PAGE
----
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Sunday, December 4, 2011

Type 2 Diabetes - Can Diabetes Be Prevented?



It might seem like being diagnosed with Type 2 diabetes is a foregone conclusion as you get older, especially if you have a family history of the disease. However, making lifestyle changes while you are still healthy can definitely prevent developing Type 2 diabetes in the long run.
The Diabetes Prevention Program was a major, federally funded study that looked at over 3000 people who were at high risk of developing diabetes. The study proved people can delay or even prevent the disease by just losing about 5 to 7% of their total body weight. They can do this by getting about 30 minutes of physical activity five days per week, and eating healthier.
It's very important to get yearly physicals so that you can keep tabs on your blood sugar level during routine blood work. At a minimum, anyone who is over 45 years old should be tested for Type 2 diabetes. If you're younger than 45, but overweight or have any other risk factors, you should get tested earlier. The earlier you know your blood sugar is starting to inch up, the more control you will have over preventing the disease.
There are several different risk factors for developing diabetes. The first, and most well-known, is being overweight. Adding extra weight onto your body definitely leads you down the path to getting diabetes. You are also at a higher risk if your parents or siblings have diabetes. Being African-American, Asian-American, Pacific Islander, Hispanic or American Indian, also puts you at a greater risk of developing diabetes.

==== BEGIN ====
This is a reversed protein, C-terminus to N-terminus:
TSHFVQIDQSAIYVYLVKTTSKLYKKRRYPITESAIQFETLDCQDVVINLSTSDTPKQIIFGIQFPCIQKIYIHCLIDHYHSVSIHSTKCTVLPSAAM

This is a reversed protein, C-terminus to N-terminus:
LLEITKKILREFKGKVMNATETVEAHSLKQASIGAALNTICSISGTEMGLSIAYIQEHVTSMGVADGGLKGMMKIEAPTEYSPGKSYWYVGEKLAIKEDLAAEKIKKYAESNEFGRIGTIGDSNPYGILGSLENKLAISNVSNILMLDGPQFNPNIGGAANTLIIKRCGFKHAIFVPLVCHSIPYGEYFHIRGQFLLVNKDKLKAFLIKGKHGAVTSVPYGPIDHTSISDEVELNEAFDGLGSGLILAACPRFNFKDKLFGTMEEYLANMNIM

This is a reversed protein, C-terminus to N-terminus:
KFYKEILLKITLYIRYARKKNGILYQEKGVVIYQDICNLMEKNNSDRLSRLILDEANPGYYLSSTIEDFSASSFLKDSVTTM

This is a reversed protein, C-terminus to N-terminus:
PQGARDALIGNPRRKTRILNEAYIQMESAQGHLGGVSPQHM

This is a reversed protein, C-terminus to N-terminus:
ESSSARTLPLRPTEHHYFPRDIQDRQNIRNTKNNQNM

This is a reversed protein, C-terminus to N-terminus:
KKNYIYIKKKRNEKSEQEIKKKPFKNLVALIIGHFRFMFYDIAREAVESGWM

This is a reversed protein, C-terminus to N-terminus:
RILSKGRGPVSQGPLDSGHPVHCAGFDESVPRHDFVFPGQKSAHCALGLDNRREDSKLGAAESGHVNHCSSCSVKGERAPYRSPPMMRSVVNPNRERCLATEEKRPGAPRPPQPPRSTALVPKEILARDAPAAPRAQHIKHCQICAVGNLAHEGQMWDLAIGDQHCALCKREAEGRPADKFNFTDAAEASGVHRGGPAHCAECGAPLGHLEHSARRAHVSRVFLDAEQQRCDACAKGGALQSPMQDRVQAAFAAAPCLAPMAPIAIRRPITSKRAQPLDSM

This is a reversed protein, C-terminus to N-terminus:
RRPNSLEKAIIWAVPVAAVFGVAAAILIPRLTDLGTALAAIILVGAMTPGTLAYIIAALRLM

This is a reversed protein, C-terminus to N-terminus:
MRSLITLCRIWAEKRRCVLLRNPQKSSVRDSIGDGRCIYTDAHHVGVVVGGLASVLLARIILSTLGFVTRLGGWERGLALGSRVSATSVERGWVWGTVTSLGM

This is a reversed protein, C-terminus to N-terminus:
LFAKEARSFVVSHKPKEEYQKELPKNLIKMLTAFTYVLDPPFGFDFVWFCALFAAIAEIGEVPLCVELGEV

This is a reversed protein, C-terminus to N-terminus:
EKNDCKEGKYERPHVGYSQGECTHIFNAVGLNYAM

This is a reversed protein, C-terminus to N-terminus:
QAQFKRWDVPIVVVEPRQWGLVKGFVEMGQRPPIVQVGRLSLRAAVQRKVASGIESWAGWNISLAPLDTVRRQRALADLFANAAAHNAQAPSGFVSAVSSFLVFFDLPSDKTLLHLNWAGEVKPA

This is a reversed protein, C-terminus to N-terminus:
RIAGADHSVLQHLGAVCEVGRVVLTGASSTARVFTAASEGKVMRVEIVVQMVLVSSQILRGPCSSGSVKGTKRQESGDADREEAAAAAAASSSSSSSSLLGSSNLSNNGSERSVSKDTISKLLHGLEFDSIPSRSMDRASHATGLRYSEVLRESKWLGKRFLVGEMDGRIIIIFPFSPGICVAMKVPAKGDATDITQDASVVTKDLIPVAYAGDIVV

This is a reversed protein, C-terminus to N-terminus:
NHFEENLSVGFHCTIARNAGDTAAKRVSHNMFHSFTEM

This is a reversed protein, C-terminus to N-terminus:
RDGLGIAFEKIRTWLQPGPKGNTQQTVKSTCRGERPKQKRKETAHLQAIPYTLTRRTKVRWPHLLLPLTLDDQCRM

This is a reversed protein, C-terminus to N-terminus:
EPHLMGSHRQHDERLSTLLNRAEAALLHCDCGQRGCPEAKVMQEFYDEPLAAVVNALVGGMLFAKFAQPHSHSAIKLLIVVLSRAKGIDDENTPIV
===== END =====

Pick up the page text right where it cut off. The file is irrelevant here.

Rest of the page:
If you have any prior history of having gestational diabetes during pregnancy, this also puts you at a higher risk for developing diabetes later on. Most women who develop gestational diabetes find the condition goes away after the baby's birth, but have a 40 to 60% chance of developing Type 2 diabetes later in life. Having a blood pressure that is greater than 140/90 is also an additional risk factor.
If you have abnormal cholesterol levels, or high triglycerides, this can also point to diabetes in your future. In addition, being physically inactive, which means exercising less than three times per week, is another big risk factor for developing the disease.
Many people develop prediabetes (formerly known as impaired glucose tolerance), which is when your blood sugar levels are higher than normal but not yet in the diabetic range. This is the time to reverse things before they head down a very dangerous road. By changing your eating plan and starting to exercise on a regular basis, you can prevent full-blown Type 2 diabetes from being a part of your life. However, if you simply ignore it and keep going on with your life as is, you are destined to a future with diabetic complications.
To discover answers to questions you may be asking yourself about Type 2 Diabetes, click on this link... Natural Diabetes Treatments
Clicking on this link will help you to learn more about Type 2 Diabetes Solutions... Beverleigh Piepers RN... the Diabetes Detective.
Beverleigh Piepers is the author of this article. This article can be used for reprint on your website provided all the links in the article are complete and active. Copyright (c) 2011 - All Rights Reserved Worldwide
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